Medical Cannabis and the Right to Work in Canada

There are countless Canadian corporations that have drug and alcohol policies. The validity of these policies as to medical cannabis may be in doubt as it is only recently in Canada that prescriptions for medical cannabis can be widely obtained.

In the case of International Brotherhood of Electrical Workers, Local 1620 v. Lower Churchill Transmission Construction Employer’s Association Inc. the Court of Appeal of Newfoundland and Labrador released its decision on 4June2020 important for those with a prescription for medical cannabis and in the workforce.

An employee was refused employment due to his prescription for medical cannabis. His union challenged the decision of the arbitrator. The arbitrator noted that the potential employee’s position was considered as a “Safety Sensitive Position”.

In Canadian law it is accepted that employees with disability must be accommodated by an employer unless such accommodation causes “undue hardship” for the employer. The arbitrator’s decision stated as the employer was unable to readily measure impairment from cannabis based on currently available technology and resources and the inability to measure and manage that risk of harm constituted undue risk for the employer. Accommodation can take many forms but its purpose is to ensure an employee who is able to work can do so and persons who are otherwise fit to work are not unfairly excluded where working conditions can be adjusted without undue hardship. Accommodation short of undue hardship is a very high threshold for an employer to meet. That point is reached when reasonable means of accommodation are exhausted and only unreasonable or impractical options for accommodation remain.

The union representing the potential employee applied for a judicial review of the arbitrator’s decision. The initial decision of the trial judge dismissed any ground for judicial review of the arbitrator’s decision as the trial judge thought that the arbitrator’s decision was reasonable.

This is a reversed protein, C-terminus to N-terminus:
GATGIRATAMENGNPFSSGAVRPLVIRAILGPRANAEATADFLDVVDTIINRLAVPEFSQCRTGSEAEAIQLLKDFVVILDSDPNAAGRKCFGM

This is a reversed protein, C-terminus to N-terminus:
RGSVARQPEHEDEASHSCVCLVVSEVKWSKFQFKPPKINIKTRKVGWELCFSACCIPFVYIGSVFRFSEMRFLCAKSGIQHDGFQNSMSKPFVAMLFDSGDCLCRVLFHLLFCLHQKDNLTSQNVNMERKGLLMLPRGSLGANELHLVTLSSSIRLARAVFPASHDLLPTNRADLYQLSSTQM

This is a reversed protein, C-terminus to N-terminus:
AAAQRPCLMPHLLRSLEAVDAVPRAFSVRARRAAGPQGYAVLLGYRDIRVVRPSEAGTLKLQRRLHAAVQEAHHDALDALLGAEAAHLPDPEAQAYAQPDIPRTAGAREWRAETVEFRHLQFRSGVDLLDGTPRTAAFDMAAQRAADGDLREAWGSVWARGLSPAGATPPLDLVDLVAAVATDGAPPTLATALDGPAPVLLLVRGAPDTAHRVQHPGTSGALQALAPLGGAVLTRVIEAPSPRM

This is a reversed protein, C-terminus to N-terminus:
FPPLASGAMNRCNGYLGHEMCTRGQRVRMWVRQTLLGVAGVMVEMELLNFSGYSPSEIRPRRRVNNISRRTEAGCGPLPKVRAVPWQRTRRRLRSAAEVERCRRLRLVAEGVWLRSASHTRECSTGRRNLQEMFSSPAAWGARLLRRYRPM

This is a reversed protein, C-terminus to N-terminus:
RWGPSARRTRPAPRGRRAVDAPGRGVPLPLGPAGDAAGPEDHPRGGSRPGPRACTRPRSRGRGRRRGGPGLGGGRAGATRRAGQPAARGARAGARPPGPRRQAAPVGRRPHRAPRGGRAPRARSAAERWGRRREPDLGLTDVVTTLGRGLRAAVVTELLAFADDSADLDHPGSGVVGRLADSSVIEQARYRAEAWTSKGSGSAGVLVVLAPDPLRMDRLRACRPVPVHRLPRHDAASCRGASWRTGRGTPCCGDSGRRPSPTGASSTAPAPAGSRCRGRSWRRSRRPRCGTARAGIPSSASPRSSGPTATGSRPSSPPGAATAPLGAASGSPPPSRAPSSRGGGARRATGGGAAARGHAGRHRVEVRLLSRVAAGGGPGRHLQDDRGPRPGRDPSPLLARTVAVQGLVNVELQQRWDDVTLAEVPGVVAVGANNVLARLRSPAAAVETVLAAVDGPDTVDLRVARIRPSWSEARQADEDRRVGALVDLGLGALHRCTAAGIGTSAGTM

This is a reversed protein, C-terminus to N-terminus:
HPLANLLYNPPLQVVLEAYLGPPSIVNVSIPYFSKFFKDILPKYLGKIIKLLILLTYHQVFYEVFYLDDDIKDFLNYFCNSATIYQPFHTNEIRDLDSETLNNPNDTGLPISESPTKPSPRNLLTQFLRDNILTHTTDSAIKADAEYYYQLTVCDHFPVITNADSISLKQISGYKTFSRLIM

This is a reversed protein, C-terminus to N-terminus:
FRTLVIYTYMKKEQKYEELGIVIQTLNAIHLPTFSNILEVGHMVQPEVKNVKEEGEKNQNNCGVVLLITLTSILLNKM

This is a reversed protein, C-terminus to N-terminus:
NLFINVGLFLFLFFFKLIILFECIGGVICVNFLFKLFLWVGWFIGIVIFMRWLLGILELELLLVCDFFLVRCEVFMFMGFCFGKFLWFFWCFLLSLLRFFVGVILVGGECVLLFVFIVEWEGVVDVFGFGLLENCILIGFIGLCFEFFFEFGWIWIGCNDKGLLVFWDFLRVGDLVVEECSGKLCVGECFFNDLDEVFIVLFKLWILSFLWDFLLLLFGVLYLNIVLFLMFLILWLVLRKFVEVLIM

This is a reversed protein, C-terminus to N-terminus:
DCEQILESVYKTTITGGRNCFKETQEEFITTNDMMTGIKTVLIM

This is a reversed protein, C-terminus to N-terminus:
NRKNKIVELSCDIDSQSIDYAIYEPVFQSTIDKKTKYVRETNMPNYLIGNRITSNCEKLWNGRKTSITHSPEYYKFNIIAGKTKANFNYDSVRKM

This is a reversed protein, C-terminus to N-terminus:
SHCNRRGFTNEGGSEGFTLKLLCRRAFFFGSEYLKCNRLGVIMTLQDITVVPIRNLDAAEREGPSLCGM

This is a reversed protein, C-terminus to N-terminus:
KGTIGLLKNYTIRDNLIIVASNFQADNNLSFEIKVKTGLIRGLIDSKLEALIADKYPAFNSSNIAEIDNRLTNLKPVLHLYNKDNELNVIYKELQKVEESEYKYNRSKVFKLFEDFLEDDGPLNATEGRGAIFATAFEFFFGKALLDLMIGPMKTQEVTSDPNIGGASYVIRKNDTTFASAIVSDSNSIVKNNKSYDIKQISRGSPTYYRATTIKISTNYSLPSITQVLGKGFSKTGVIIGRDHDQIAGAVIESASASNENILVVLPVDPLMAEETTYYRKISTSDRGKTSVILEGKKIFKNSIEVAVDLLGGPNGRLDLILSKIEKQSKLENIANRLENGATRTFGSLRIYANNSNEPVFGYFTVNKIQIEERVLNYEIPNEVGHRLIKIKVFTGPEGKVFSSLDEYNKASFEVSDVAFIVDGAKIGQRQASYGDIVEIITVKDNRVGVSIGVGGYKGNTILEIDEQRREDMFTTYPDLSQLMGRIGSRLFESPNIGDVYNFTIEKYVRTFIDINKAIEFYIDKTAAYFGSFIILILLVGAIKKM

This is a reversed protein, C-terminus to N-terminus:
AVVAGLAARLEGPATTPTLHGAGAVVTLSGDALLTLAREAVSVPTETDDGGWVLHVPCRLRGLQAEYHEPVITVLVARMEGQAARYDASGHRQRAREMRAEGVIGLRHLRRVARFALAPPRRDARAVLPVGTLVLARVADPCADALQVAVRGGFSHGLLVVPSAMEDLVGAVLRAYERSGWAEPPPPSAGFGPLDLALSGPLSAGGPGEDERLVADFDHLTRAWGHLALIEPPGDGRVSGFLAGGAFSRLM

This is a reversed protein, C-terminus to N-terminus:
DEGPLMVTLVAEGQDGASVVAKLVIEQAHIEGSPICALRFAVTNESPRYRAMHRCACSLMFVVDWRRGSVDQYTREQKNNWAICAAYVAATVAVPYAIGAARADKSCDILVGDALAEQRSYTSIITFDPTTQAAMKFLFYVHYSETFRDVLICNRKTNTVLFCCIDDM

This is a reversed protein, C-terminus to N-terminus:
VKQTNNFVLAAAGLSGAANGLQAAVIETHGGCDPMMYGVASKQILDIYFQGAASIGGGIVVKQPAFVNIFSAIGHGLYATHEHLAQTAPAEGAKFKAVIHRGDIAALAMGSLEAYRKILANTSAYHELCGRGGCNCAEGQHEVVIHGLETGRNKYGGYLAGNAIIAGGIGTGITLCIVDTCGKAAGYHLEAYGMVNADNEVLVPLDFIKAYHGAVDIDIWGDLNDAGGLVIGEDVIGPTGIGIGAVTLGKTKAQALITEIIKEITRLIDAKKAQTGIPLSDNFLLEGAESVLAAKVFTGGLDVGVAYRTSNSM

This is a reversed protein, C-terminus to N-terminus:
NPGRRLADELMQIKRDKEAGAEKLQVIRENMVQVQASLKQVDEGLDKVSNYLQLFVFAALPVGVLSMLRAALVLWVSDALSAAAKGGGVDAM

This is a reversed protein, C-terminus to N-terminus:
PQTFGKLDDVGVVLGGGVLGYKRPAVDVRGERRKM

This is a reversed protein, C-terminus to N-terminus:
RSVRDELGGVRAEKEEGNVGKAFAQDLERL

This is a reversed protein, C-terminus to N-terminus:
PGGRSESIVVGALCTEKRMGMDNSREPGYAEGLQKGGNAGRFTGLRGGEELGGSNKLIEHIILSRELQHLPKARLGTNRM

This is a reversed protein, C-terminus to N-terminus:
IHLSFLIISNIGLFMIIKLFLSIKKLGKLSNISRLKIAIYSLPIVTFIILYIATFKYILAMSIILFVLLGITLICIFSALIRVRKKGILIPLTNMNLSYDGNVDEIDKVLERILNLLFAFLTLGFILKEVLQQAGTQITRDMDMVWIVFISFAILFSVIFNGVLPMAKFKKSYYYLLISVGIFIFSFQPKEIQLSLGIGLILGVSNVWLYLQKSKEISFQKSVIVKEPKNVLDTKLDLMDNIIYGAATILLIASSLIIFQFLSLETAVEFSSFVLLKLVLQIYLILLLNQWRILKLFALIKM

The Court of Appeal stated that Canadian law provides that decisions of administrative tribunals and arbitrators are subject to a presumption of reasonableness.

The appeal court said that the onus is on the employer to establish that to accommodate the potential employee would cause the employer undue hardship. The employer could not rely on an argument that because there was no means to determine where an employee was ingesting cannabis that this caused undue hardship on the employer. “The onus was on the employer to establish on the balance of probabilities that some means of individual testing of the greivor to assess his ability to perform the job was not an alternative.” It was not sufficient for the employer to say hiring an employee would constitute a risk. The employer must go further and establish through an individualized analysis why allowing this potential employee at the work location would not enable the employer to maintain reasonable site safety, short of undue hardship.

“The conclusion follows that the arbitrator’s decision was unreasonable insofar as he failed to address the employer’s onus to establish that to accommodate the greivor by means of individual assessment of his inability to perform the job safely, regardless of the absence of a scientific or medical standard, would result in undue hardship. “To establish undue hardship the employer had to establish an alternate option involving individual assessment for determining whether the potential employee could safely perform his job. As a result the trial judge’s decision was overturned and the matter referred back to arbitration.

If you feel you have been discriminated against by an employer as a result of the use of prescribed cannabis you should seek advice from a lawyer. A tool in your arsenal as far as cannabis goes is that you have obtained a prescription for it as opposed to self  medicating (which most likely will be treated as recreational use) which will not help your case.

Published by Robert K Sephen (CSW)

Robert K Stephen writes about food and drink, travel, and lifestyle issues. He is one of the few non-national writers to be certified as a wine specialist by the Society of Wine Educators, in Washington, DC. Robert was the first associate member of the Wine Writers’ Circle of Canada. He also holds a Mindfulness Certification from the University of Leiden and the University of Toronto. Be it Spanish cured meat, dried fruit, BBQ, or recycled bamboo place mats, Robert endeavours to escape the mundane, which is why he has established this publication. His motto is, "Have Story, Will Write."

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